Where does UCLA's stunning come-from-behind win over Texas A&M on Saturday rank?
UCLA’s 34-point comeback over Texas A&M in the final 17 minutes on Sunday was one for the ages. Is it the greatest of all time? Well, there are a few factors to consider.
All comebacks of more than two touchdowns are a testament to a team’s perseverance, but in determining the best rally, one must consider the point deficit, the amount of time they had, and the opponent in question. With those parameters in mind, here are the five greatest comebacks in college football history.
5. Marshall 64, ECU 61
Dec. 19, 2001 – Mobile, Ala. (GMAC Bowl)
Deficit: 30 points
East Carolina jumped out to a 38-8 halftime lead in the GMAC Bowl and thousands of fans left to get on the road or see what else Mobile had to offer. Those who stayed saw Marshall quarterback Byron Leftwich lead a 28-point third quarter to close the gap to 41-36. The two teams then swapped blows in the fourth quarter and Marshall tied the game 51-51 with a Leftwich TD pass to Darius Watts with seven seconds left. Placekicker Curtis Head attempted what would have been the game-winning extra point, but missed, sending the game into overtime. After trading touchdowns in the first overtime, ECU kicked a field goal to start the second one. Leftwich responded with an eight-yard touchdown pass to seal the win and close the highest-scoring bowl game of all time.
4. Texas Tech 44, Minnesota 41
Dec. 29, 2006 – Tempe, Ariz. (Insight Bowl)
Comeback: 31 points
The power of the Air Raid offense was on full display in the second half of the 2006 Insight Bowl. After falling behind 38-7 with 7:47 left in the third quarter, Texas Tech went to work. Quarterback Graham Harrell engineered five scoring drives, with the fifth ending in a 52-yard field goal by Alex Trlica as time expired to tie the game 38-38 and send it in to overtime. There, Minnesota kicked a field goal on its first possession and Tech responded with a five-play drive that culminated in a three-yard touchdown run by Shannon Woods to seal the game.
3. Michigan State 41, Northwestern 38
Oct. 21, 2006 – Evanston, Ill.
Comeback: 35 points
This game is third on this list in part because both teams finished 4-8, but their meeting was one for the ages. Northwestern took a 38-3 lead with 9:54 in the third quarter. The Spartans worked their way back with four touchdown drives and a blocked punt returned for a touchdown to tie the game at 38-38. Then with 18 seconds left, Michigan State kicker Brett Swenson kicked a 28-yard field goal to put his team up 41-38. The Spartans stopped a last-ditch attempt by Northwestern to cap the largest comeback in college football history.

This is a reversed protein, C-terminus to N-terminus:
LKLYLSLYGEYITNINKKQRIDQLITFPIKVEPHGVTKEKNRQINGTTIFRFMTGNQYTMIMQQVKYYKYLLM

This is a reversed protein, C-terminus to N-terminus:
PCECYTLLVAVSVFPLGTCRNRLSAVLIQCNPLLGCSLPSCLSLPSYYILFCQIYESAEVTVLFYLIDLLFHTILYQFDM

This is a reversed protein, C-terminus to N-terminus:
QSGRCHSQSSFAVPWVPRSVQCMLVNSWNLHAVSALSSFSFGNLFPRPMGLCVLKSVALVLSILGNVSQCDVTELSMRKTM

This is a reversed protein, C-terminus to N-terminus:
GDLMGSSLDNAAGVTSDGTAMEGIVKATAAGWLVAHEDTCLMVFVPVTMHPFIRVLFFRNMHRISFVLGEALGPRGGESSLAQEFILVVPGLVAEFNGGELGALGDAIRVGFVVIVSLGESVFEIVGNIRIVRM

2. UCLA 45, Texas A&M 44
Sept. 3, 2017 – Pasadena, Calif.
Comeback: 34 points
Unless you’ve been living under a rock the past few days, you know A&M led 44-10 with a 2:06 to go in the third quarter before UCLA came to life and scored 35 unanswered points. Quarterback Josh Rosen threw for 292 yards and four touchdowns in the fourth quarter alone and put the Bruins up 45-44 with 43 seconds left in the game. Only time will tell the significance of the comeback, but its place on this list is secure until another historic rally surpasses it.
1. Maryland 42, Miami 40
Nov. 10, 1984 – Miami
Comeback: 31 points
The defending national champion and sixth-ranked Hurricanes outgained the Terrapins 328 yards to 57 in the first half to take a 31-0 halftime lead. For the second half, Maryland head coach Bobby Ross replaced starting quarterback Stan Gelbaugh with Frank Reich, who led the team on five scoring drives to take a 35-34 lead with a little over nine minutes left in the game. Miami fumbled the ensuing kickoff and Maryland capitalized to take a 42-34 lead. However, the Terps later botched a punt and gave Miami the ball deep in Maryland territory. Quarterback Bernie Kosar then hit receiver Eddie Brown with a five-yard touchdown pass to close the gap to 42-40. The Hurricanes went for two and Kosar tossed a pass to Melvin Bratton but Keeta Covington stopped him short of the end zone to preserve the win. Reich, of course, orchestrated the largest comeback in NFL history as well.
— Written by Aaron Tallent, who is part of the Athlon Contributor Network. Tallent is a writer whose articles have appeared in The Sweet Science, FOX Sports’ Outkick the Coverage, Liberty Island and The Washington Post. Follow him on Twitter at @AaronTallent.